Back on Earth, a group of heroes including Captain America, Black Widow, Falcon, and Scarlet Witch face off against the rest of Thanos’ minions before realizing that they’re after the Mind Stone, which is in Vision’s head. But, some research makes them realize that Scarlet Witch’s powers could be capable to destroying the Mind Stone, they just need to get it off Vision without killing him. So, the group head to Wakanda to get the help of Black Panther’s sister Shuri, who does seem confident that she can remove the Stone. But, Thanos’ soldiers find Wakanda, and it becomes the final stand as our heroes and the Wakandans fight against the hordes of Thanos. But, while all of this is going on we find what’s left of the Guardians and the heroes who were aboard the Maw’s ship meeting on Titan. They devise a plan and wait for Thanos to arrive for the Soul Stone. And it almost works. They engage in a powerful fight, and manage to subdue Thanos, almost pulling the Gauntlet from his hand. But, in the process Star Lord learns that Thanos has killed Gamora, and loses his cool. Thanos takes advantage of that anger, and ends up breaking his bind, defeating the heroes, and taking the Time Stone from Strange. Thanos then teleports back to Earth, ready to take the final Stone. The heroes fight against Thanos and his army, including Thor, Rocket, and Groot who arrive with the new weapon. Thanos fight the heroes, and ends up arriving just too late. The Scarlet Witch destroys the Mind Stone, and kills the Vision. However, Thanos is now the wielder of the Time Stone, and he uses it to rewind time and get the Stone from vision before it can be destroyed. And, just like that, Thanos has become the most powerful being in the universe. The heroes attempt to fight him, and Thor is even able to deal a seemingly mortal wound to him. But, Thanos is still able to fulfill his quest. He uses the Gauntlet to kill half of the sentient life in the universe, including quite a few of our heroes, and teleports himself away to another world, pleased in his success.




Going into this film, I had some expectations. I kind of assumed I knew hat this film was going to do. And, for the most part, I was wrong. I never thought that this film would end with the famous snapping of the fingers, I was worried that they wouldn’t be able to pull off the staggering amount of interpersonal relationships that would be presented in the story, and I had dire concerns that they’d never be able to make Thanos the slightest bit interesting. And, here I am, having been proven wrong on every single one of those counts. The odds that this film would have worked seem astronomically low, and yet, they succeeded. It’s an enormous and action-packed film that lets each of the characters behave in the way that you’d want them to while being as emotional, funny, and clever as we want them to be. No character gets short shrift in this film, they’re all given the characterization that you’d expect them to, and it all comes together far better than you’d ever think it would. It’s not perfect. By no means is it perfect. It suffers from a lot of narrative glut that somehow manages to feel both rushed and plodding at times. It really is the cinematic equivalent of a big comic book event. For better or for worse. But, I think it’s mostly for better. There’s more to this movie that I enjoyed that has an issue with, and it overall worked like gangbusters for me. It’s hard to believe that they pulled it off, and that they made it end in such an incredibly bleak manner. I mean, it’s obvious that by the next film Thanos’ evil machinations will be reversed, more than likely almost everyone who died in this film will be revived, and order will be brought back to the Marvel Universe. Who knows if they’ll have a complete wipe like in the comic that this is all loosely based on, reverting things to the way they were right before the film even began so that it will essentially never have happened. But, it’s clear that at least some of it will be undone. Which can make the stakes a little hard to deal with. It is interesting that we have all of our original Avengers ready to go into the final film, having wiped away only the folks who have arrived after the first Avengers movie, ready to close things out with a bang. So, while this movie will possibly be outshone by its second half, there’s no denying that this movie is going to take a very odd and unique place in the history of the MCU. It’s the darkest moments, all perpetrated by a surprisingly well-executed villain.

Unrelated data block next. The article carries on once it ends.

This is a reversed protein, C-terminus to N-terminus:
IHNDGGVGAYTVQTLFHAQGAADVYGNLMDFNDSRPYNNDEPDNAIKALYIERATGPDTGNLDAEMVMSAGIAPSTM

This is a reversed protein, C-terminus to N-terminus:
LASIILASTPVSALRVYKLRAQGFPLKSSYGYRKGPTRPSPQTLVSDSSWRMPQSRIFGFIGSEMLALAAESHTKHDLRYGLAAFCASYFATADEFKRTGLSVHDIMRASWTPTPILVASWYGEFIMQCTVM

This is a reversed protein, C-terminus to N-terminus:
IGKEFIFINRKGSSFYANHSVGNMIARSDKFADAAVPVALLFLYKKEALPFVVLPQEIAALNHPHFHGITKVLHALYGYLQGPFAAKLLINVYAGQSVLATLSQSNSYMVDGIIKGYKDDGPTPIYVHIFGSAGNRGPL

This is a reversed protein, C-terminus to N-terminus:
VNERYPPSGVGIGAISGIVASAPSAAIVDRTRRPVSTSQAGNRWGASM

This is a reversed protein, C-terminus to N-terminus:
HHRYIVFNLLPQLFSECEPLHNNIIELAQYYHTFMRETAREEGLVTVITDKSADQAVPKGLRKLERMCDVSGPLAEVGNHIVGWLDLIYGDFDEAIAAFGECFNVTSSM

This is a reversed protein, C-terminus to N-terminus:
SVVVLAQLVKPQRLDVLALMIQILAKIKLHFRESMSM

There’s a thought process that villains so often seem to have in stories that can be described as emotionless logic. Characters that are robots, computers, or some other form of artificial intelligence often get saddled with this thought process, but this film gives us a bit of a deviation by letting a seemingly normal being have it. It’s the idea that the best thing to do to fix a problem is what pure, cold, brutal logic dictates. Thanos is presented in this film in a way that I’ve never seen him before, and it’s the first time I’ve ever really appreciated the character. In the comics Thanos is often just an asshole who wants to kill people in order to impress the woman he has a crush on. It’s a tremendously weak motivation, and leaves Thanos taking up a narrative position not unlike one of these incel idiots on the internet. But this Thanos is different. He’s not setting out to kill half the sentient life in the universe because of a rush, he’s doing it because he truly and whole-heartedly believes that it’s the right thing to do. Thanos believes that he’s done the math, and that the only way to save the many is to kill the few. And, he thinks of himself as a bringer of mercy. He does want to be a genocidal maniac, he wants to be a savior. But, he’s not. I’ve seen some people refer to Thanos as a sympathetic villain, and I certainly wouldn’t agree with that. He’s not a misunderstood person trying to do the right thing. He’s a monster. He’s blinded by logic. He doesn’t care that what he’s doing will kill untold amounts of people. He doesn’t care that he may be killing someone who will have a better solution to his problem. He doesn’t care that there may be other solutions to his problem. He doesn’t care about anything other than what hes decided is right. And, in that way, Thanos has become one of the most dreadfully human and recognizable villains that Marvel has ever created. And it’s not because he has a fist full of world-altering magic stones. It’s because he lacks empathy. And, as time goes on, it becomes more and more clear that the lack of empathy is one of the most damning, damaging, and ruthless attributes that a person have have. Thanos is that dark, evil desire in our minds to do whatever we want, regardless of how it affects other people. Showing us how simple life could be if we just gave in, and didn’t care about others. And seeing the culmination of this franchise be a group of people selflessly defeating him, because their lives are fully built around the protection of innocents and others, will be an amazingly cathartic experience.


Avengers: Infinity War was written by Christopher Markus and Stephen McFeely, directed by Joe and Anthony Russo, and released by the Walt Disney Studios Motion Pictures, 2018.